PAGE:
WASHINGTON — The Supreme Court appeared sympathetic Wednesday to Exxon Mobil Corp.'s efforts to reduce a $2.5 billion punitive-damages award for its role in one of the nation's most catastrophic oil spills.
But the oil giant met with resistance when it came to overturning the award outright. While justices seemed to grapple with the size of the damages awarded, they indicated that they thought Exxon had failed to make an argument that it wasn't subject to punitive damages under maritime law.
If the court moves to reduce the award, it could mean a smaller payout for the fisherman and other plaintiffs in the case, who've been waiting since 1994 to see the money that a jury in Anchorage, Alaska, awarded. That would be an injustice, said Jeffery Fisher, the Stanford University professor who argued the case for the plaintiffs.
"What you have today are 32,000 plaintiffs standing before this court, each of whom have received only $15,000 for having their lives and livelihood destroyed and haven't received a dime of emotional distress damages," Fisher told the court.
After the hearing he added: "We think it's not too much to ask that some recompense and punishment be paid for the human toll of the spill and not simply the environmental impact."
From the start of the 90-minute hearing, many of the justices seemed critical of Exxon's central argument: That 200 years of maritime law has little precedent for levying punitive damages against a company for the actions of its agents at sea.
Within minutes, Justice Ruth Bader Ginsburg poked holes in the argument that an 1818 case was the final word on punitive damages in maritime law.
"It's rather, I think, an exaggeration to call it a long line of settled decisions in maritime law," she said.
Exxon based its appeal on a case that holds that ship owners aren't liable for punitive damages for the actions of their agents at sea unless they're complicit in their behavior. Justice Antonin Scalia jokingly referred to the case — known as the Amiable Nancy, for the ship involved — as the "Amiable whatever-it-is."
Clearly, money was on the minds of many of the justices. When Fisher suggested that the justices took the case to settle fundamental maritime legal issues, Scalia was again the jokester.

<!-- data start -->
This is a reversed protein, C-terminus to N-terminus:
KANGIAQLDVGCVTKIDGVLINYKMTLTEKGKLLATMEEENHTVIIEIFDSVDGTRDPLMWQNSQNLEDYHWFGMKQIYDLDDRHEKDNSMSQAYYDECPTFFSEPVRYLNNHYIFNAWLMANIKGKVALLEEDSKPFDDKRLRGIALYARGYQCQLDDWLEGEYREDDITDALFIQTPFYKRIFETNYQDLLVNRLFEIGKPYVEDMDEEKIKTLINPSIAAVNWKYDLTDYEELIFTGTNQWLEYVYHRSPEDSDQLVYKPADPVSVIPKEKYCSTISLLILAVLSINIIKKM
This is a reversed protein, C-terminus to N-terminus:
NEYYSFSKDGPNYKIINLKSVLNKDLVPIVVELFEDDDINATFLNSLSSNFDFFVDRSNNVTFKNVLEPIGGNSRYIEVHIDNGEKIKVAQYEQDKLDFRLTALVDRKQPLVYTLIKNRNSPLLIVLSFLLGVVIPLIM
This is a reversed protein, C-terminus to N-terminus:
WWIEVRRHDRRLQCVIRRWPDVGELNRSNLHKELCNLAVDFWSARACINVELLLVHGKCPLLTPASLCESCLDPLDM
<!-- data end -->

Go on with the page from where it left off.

"That, and $3.5 billion," he said to laughter.
Several justices suggested that there might be a more conservative framework for awarding punitive damages within maritime law. They might consider capping punitive damages at twice the compensatory damages, Justice David Souter said. In 1994, a jury awarded the plaintiffs $287 million in compensatory damages.
The criminal code, which allows punitive damages to be double the loss, also could be the model, Justice Anthony Kennedy said.
Exxon has been appealing the verdict since 1994, when the Anchorage jury returned a $5 billion punitive-damages award against the company. In 2006, the 9th U.S. Circuit Court of Appeals cut the award to $2.5 billion. Exxon, which already has paid $3.5 billion in fines, compensation and settlements, appealed that decision to the Supreme Court.
The company's lawyer, Walter Dellinger, argued that Exxon has been punished enough by state and federal environmental regulators and that the money the company already has paid is deterrent enough.
"This was not an intentional act, it was not malicious, nor was there any possibility of concealment," Dellinger said. "The amount was enough to deter anybody or anything."
The justices spent much of their time on the central issue of whether maritime law allows Exxon to be held responsible for the Valdez's captain, Joseph Hazelwood. They repeatedly asked whether Hazelwood was considered an important enough executive in the company that it should be punished for what he did at sea.
Ultimately, corporations act through individuals, Chief Justice John G. Roberts said as he grilled Dellinger about the company's role.
Later, however, Roberts seemed to lean toward Exxon's view that the company wasn't responsible for Hazelwood's actions. He asked what corporations could do to avoid punitive damages, and said it appeared that there was little a company could do if it had established policies but top executives flouted them.
"It can hire fit, competent people," Fisher said. Exxon knew for three years that Hazelwood was an alcoholic and failed to act appropriately, Fisher told the court, and the original trial was about the company's role in the spill.
Prosecutors alleged that Hazelwood was drunk when the ship ran aground on March 24, 1989, but he denied the charge and was acquitted in criminal court. However, Fisher reminded the justices that there were 33 proven examples in the court record of Exxon employees drinking with Hazelwood or learning that he drank.
The captain "may be managerial for some purposes and not others," Kennedy said. "I think that's the way it's going to have to come out. Maybe not. But certainly he was not entitled to set aside the policy of Exxon that you cannot navigate a vessel while intoxicated."
Eight of the nine justices heard the case. Justice Samuel Alito, who owns Exxon Mobil stock, recused himself.
A decision is expected before the court's term ends in June. Many court observers expect the case to result in a 4-4 tie, which would benefit the plaintiffs in the case and uphold the $2.5 billion verdict.